Facebook pages, on the other hand, are specifically designed for business use. These do have many of the same features as a user’s profile. Users can connect with a page and become a fan of it. Pages can have public messaging walls, events, photos, and custom applications (Figure 4.3).

One of the most useful aspects of Facebook is the ability for people to ‘like’ and ‘tag’ the things you do on the site. When users like your page or something you posted on it by pressing the little thumbs-up ‘Like’ button, the fact that they like it will eventually on their Facebook profiles for their friends to see.

The same thing is true when you tag something, which is when you identify people within a post or a photo on Facebook. When you tag people, they automatically get notifications that point them to the tagged content.

However, as with other forms of web content, you should always bear in mind not to use social media platforms to overtly sell. Instead, create information that people will want to share as it adds value (Bulygo, 2010).

How to Set Up a Business Page

Business pages are valuable for many reasons, the most obvious being that more than a billion people use Facebook and it is important to meet customers where they congregate. Users become fans of a business page simply by clicking a ‘Like’ button. This creates a like between their profile and the business page if they are logged into Facebook. Each time a person presses the ‘Like’ button, the business icon will be placed onto the user’s profile page. This provides visibility for the enterprise and helps information to move through networks of friends. Smith (Smith, 2010) provides information regarding the development of a Facebook page for business use. At the beginning, it is advisable to study other Facebook pages to get a sense of what users currently expect. Facebook’s directory of pages can be a good starting point to do so (Figure 4.4).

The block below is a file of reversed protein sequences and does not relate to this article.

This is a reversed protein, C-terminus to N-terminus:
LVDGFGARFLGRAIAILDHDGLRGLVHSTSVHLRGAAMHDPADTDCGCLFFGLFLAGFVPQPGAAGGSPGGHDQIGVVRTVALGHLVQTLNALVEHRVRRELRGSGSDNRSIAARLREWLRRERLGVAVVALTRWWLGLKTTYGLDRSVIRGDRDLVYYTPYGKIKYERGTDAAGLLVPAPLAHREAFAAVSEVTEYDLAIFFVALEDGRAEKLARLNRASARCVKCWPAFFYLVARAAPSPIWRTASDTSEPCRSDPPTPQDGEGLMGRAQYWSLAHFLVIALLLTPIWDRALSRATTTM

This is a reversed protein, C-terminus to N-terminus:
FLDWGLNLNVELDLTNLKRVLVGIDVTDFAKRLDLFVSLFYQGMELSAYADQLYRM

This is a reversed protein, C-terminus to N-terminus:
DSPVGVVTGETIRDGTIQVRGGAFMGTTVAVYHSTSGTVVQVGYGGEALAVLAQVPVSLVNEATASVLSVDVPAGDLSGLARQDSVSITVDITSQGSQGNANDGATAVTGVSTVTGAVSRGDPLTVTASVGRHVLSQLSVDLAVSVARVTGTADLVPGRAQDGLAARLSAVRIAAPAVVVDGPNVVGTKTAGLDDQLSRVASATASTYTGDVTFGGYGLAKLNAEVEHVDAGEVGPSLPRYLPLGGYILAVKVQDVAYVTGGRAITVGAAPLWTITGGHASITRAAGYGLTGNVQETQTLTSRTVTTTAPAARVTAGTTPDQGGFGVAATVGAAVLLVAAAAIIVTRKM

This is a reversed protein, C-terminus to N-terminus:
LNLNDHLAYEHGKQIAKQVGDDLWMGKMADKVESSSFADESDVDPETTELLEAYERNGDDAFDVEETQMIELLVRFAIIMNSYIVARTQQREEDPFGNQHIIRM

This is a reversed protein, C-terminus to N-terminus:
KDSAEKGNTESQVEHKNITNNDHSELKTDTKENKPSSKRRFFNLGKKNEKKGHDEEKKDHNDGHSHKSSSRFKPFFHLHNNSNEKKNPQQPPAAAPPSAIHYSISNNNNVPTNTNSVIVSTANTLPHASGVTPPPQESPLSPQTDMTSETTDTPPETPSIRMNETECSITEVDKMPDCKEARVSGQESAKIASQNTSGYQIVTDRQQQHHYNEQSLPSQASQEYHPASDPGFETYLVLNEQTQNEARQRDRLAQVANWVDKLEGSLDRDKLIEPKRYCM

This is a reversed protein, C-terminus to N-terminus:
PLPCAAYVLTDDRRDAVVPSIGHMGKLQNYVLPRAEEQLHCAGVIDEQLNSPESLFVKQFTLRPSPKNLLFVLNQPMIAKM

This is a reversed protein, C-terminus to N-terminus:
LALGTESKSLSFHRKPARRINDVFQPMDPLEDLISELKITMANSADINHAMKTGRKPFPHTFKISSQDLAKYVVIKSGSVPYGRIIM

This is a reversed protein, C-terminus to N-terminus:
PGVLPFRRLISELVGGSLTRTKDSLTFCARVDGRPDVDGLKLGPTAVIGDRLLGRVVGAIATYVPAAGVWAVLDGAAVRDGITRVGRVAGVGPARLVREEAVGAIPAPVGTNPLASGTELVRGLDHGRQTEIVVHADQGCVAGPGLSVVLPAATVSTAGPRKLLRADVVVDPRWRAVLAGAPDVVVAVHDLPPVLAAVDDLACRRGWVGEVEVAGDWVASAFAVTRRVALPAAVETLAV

Smith then recommends a six-step approach to building a business Facebook page. The first step is to determine the page objective. By definition, a page is a single unit of information and not an entire website. This means a primary purpose is paramount. The objective might be leveraging the brand awareness, developing a contact list, driving traffic to a corporate website, developing a sense of community, or gathering ideas for new products. The second step is to devise a design an appropriate strategy. By understanding what needs to be accomplished, decisions regarding the type of media, posts, and other material can be determined. For instance, if the objective was to develop a sense of community, then infrastructure for posting questions and polls can be given a prominent location to support develop a sense of an ongoing conversation with fans (Smith, 2010). Next, a content strategy should be determined. This means deciding whether photos, videos, posts, updates, events, and links should be used and in what kind of mix. Connections to favorite blogs can be supplied in line with custom developed material. The fourth step is to promote the new Facebook page both inside and outside of Facebook. Facebook promotion can be done using a variety of methods: Widgets can be added to Websites, Facebook ads can be placed, blog entries can be written and links back to the page incorporated. In addition, Twitter and print media can be used to drive traffic to the page. Following promotion, engagement and retention are instrumental. Organizational resources will be required to enable the page to be monitored and moderated. Additional page administrators may be required depending on how much traffic is generated. Depending on the page objectives, it may be key to have immediate responses to customer posts or questions. Other forms of engagement might include regular posts, polls, personalized messages to fans and the addition of a discussion board. Finally, the sixth step is to begin converting fans into long-term, loyal customers. Practitioners recommend to wait until the fan base is approximately 500–1,000 strong. This will enable efforts to achieve measurable results. Conversion can be tricky but it generally involves providing coupons, discounts, special events, or other incentives to give fans a call to action (Smith, 2010).